Concert Review: Patty Griffin, Danforth Music Hall, Toronto Ontario

If one were to go through, or even create, a list of Americana artists that could be considered legends of the genre, it is a certainty that Patty Griffin would be one of the first names rolling over your lips. Since 1992, Griffin has been a staple on the folk/Americana scene when the term "Americana" was being kicked around as a concept.   With the recent release of her seventh studio album American Kid (New West), Griffin goes about cemeting her legendary status in the genre.  American Kid is her first album of all new material since 2007's Children Running Through.  In between, Griffin has toured with Robert Plant as a member of the Band of Joy, and won a Grammy Award in 2011 for her gospel album Downtown Church. 

Taking the stage last night at the Danforth Music Hall in Toronto as part of her 2013 tour in support of American Kid, Griffin delivered one of the finest performances to ever grace the Danforth stage.  A hearty Tuesday night crowd greeted Ms. Griffin and she responded with a powerful rendition of "Carry Me."  Backed by a wonderfully talented 3-piece band, they rolled from the slow and vocally powerful "Carry Me" to the uptempo "No Bad News."  While Griffin has a sizeable and very impressive catalogue of material to perform and choose from, the show featured many songs from the American Kid album and rightfully so.  The selections from this album during the show are some of the strongest, well written songs I have heard in a while.  

Revealing the personal nature of her selections from American Kid that were included in the show lent to the intimate nature of the show.  The audience was able to get a feel of how deeply personal this album is to Ms. Griffin.  "Don't Let Me Die In Florida" was a song inspired by her Northeastern-raised father who much preferred the cold of Maine to the heat and humidity of, well, anywhere else but Maine. "You Don't Have to Work No More" was clearly her protest song regarding a chapter in recent American history that is only now coming to a close.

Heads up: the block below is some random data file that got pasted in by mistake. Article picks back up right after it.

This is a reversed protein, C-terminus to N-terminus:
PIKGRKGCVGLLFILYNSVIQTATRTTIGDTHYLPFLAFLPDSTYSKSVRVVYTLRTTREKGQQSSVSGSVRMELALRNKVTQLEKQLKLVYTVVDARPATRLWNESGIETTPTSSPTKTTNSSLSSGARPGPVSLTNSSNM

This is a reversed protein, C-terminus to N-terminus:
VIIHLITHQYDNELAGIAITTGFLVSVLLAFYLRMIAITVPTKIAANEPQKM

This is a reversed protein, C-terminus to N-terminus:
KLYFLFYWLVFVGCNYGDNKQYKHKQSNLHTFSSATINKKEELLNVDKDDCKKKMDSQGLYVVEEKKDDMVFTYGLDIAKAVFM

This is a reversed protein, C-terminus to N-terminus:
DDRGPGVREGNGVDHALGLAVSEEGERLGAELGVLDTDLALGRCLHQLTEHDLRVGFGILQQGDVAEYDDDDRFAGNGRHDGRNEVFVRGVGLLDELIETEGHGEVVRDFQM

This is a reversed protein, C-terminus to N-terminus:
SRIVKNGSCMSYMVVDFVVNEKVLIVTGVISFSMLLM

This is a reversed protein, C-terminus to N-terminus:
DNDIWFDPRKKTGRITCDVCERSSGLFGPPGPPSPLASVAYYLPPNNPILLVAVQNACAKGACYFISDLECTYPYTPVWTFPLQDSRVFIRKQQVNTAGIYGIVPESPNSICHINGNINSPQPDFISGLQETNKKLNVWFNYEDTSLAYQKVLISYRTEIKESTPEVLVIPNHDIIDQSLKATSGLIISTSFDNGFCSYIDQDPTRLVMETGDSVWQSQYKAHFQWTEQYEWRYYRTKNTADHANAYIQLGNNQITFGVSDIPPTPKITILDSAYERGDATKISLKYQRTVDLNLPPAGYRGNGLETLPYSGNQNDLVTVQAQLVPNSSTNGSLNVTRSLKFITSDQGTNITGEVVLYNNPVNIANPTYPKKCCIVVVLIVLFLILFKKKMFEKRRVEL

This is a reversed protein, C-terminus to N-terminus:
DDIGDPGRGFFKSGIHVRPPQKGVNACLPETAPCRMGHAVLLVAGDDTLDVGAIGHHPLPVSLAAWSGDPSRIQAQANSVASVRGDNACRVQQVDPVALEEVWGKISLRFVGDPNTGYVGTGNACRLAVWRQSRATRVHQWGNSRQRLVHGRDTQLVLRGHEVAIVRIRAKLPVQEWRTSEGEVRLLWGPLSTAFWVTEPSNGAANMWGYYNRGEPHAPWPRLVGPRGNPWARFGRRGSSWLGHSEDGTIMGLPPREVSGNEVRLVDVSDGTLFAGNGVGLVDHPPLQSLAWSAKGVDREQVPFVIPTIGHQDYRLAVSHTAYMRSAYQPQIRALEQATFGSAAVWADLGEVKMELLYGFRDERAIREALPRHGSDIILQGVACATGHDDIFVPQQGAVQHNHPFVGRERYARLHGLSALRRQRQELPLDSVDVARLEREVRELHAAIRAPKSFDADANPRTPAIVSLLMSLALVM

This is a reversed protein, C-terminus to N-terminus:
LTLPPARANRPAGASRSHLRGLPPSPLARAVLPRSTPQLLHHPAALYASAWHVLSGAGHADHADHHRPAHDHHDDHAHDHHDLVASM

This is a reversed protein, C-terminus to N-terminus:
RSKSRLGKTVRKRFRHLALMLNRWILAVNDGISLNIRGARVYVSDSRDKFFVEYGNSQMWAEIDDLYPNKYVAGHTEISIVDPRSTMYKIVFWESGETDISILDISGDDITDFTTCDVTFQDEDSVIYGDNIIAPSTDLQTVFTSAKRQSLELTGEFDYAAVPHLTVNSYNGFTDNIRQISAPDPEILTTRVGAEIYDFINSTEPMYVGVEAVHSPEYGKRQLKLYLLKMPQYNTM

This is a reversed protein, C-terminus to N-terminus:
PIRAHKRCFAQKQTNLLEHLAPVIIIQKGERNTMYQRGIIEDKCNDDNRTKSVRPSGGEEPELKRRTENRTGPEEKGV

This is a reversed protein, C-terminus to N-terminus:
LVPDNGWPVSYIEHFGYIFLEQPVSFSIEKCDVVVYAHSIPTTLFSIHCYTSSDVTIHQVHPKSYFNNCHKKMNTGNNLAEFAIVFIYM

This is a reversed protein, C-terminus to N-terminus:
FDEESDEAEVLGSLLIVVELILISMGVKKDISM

The most beautiful performance of the night was Patty's rendition of her eponymous song "Mary."  Covered by several artists including Beth Neilson Chapman and the Dixie Chicks, it's hard to imagine anyone topping the understated yet vocally powerful performance of the song's creator.  Showing off the diversity of herself and her band, Griffin turned her lead guitarist loose on a Latin number where Griffin performed the song entirely in Spanish, while her guitarist showed off his incredible talent playing flamenco-guitar.  

Last night Patty Griffin showed the Toronto crowd why she is a trailblazer in folk and Americana music who remains relevant to the genre today.  Indeed, Griffin is vital to the Americana scene. A true professional who is gracious to her fans, a gifted songwriter, multi-instrumentalist and powerful vocals that come so naturally to her it will make you watch and listen in awe, Patty Griffin is one of the artists that Americana artists should aspire to follow.  

The tour continues on June 13 at the Pantages Theater in Minneapolis, Minnesota; June 15 at the Wilson Theater in Bozeman, Montana; June 18 at the Chan Centre for the Performing Arts in Vancouver, British Columbia; and June 19 at Nepture in Seattle, Washington.